Joanne Riebschleger, Michigan State University (MSU) School of Social Work associate professor, is working to make mental illnesses part of the community conversation.
January 19, 2016 - Author: Holly Whetstone
According to the World Health Organization, mental health illness is the No. 1 disability in the world. In the United States alone, it is estimated that one in every five adults experiences some type of mental disorder in any given year. Ironically, mental health challenges tend to be rarely talked about, despite their prevalence. Joanne Riebschleger, Michigan State University (MSU) School of Social Work associate professor, is working to change that, especially for children of parents with mental health illnesses. Studies show that these kids have a higher risk of developing a mental health disorder than children who do not have a parent or other close relative with a mental health challenge.
“This is a common illness, and we need to teach people that it is common,” she said. “We, as a society, do a much better job of educating our kids about sexually transmitted diseases than
we do about mental illness. Both are very important, but we definitely need to do a better job with mental health.”
To that end, Riebschleger has developed Youth Education and Support (YES), a 10-session mental health literacy program for seventh and eighth graders at Waverly Community Schools in Lansing. Participants have parents or other family members with mental illness, substance abuse or cooccurring disorders, such as mental illness and substance abuse. The hourlong sessions
are lively and fun, and feature videos, games, crafts and lots of discussion.
“We talk a lot about how everyone is feeling,” she said. “Many of these kids think it’s their fault — that somehow they triggered their parents’ behavior. We teach them that this is a health condition and not an outcome of anyone doing wrong. It’s nobody’s fault.”
The overarching purpose of the program, now in its fourth year, is to prevent or delay the onset of the participant children’s development of mental health disorders. Shorter term objectives are to increase youth knowledge of mental health disorders and recovery, as well as to improve coping skills. Participants are taught that mental health is part of healthcare. Riebschleger said stigmas related to mental health often prevent people from discussing the issue. The program aims to break down those barriers and teach participants how to build a crisis plan in the event that they ever need one.
A mobile in Riebschleger’s office on the MSU campus is an example of one of the group exercises. Cards, each hand-labeled and drawn by students, show various coping mechanisms and dangle from the mobile. Ideas range from talking to friends to listening to music, and from going outside to helping others, which was identified as “pushing grandma’s wheelchair” in one particular case. Reports show that the majority of people with mental illness — whether children or adults — do not get the help they need, she said. The program strives to better equip these children, who are at higher risk than those without parents or family members with mental issues, to get the assistance they may need down the road.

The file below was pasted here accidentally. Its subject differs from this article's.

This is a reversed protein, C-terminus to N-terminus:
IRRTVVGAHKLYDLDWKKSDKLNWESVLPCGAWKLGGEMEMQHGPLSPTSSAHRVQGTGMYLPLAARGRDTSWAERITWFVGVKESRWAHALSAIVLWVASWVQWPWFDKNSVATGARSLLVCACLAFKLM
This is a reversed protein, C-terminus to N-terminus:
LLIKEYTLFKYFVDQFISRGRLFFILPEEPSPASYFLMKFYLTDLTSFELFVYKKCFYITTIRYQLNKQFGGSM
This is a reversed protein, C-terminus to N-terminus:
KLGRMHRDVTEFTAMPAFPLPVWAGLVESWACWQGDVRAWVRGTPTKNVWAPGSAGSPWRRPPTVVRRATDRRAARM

“Some of what we tell them is that, even if you get this illness, you’re not doomed for life,” she said. “Everyone has their own dragon to fight — we all have struggles. We want to help make it more manageable in the event that it does happen.”
The program, which has a 90 percent retention rate, continues to collect pilot data, with special emphasis on the development of measures to assess youth knowledge of mental illness and recovery. Emerging data does show, however, that children who have been through a session are doing significantly better three months afterward, she said. The ability of the participants to cope also appears to be in good shape, she added. YES is a collaborative community-based study developed with support from the Guidance Center — a mental health contract agency in the downriver Detroit area —the Gerstacker Foundation (Midland, Michigan) and two innovative prevention program evaluation enhancement grants from the Substance Abuse and Mental Health Services Administration.
Co-investigators on the YES project are Esther Onaga, professor emeritus from the MSU Department of Human Development and Family Studies, and Betty Tableman, specialist emeritus from MSU Outreach. Waverly Middle School social worker Kristin Hood cofacilitates the YES program and collects pre-, post- and follow-up evaluation data. Eventually Riebschleger would like to conduct a control group/comparison group study in mental health literacy. She is also working to secure grant funding to create a website geared at helping this same group of youth. Recently she joined a new international grass-roots group of researchers who are reviewing worldwide literature to determine what types of knowledge are needed by children with a parent with substance abuse issues, mental illness or both.
Eventually they want to propose and test a scale in the United States, Norway, the Netherlands and Germany, the home countries of the researchers in the group. In the meantime, Riebschleger has signed a book contract with Lyceum Publishers of Chicago to co-edit a rural child welfare casebook with Barbara Pierce from the Indiana University School of Social Work. This casebook will be based on real-life child welfare cases and is meant to better prepare future child-welfare workers for practice in rural areas across the United States, Canada and Australia.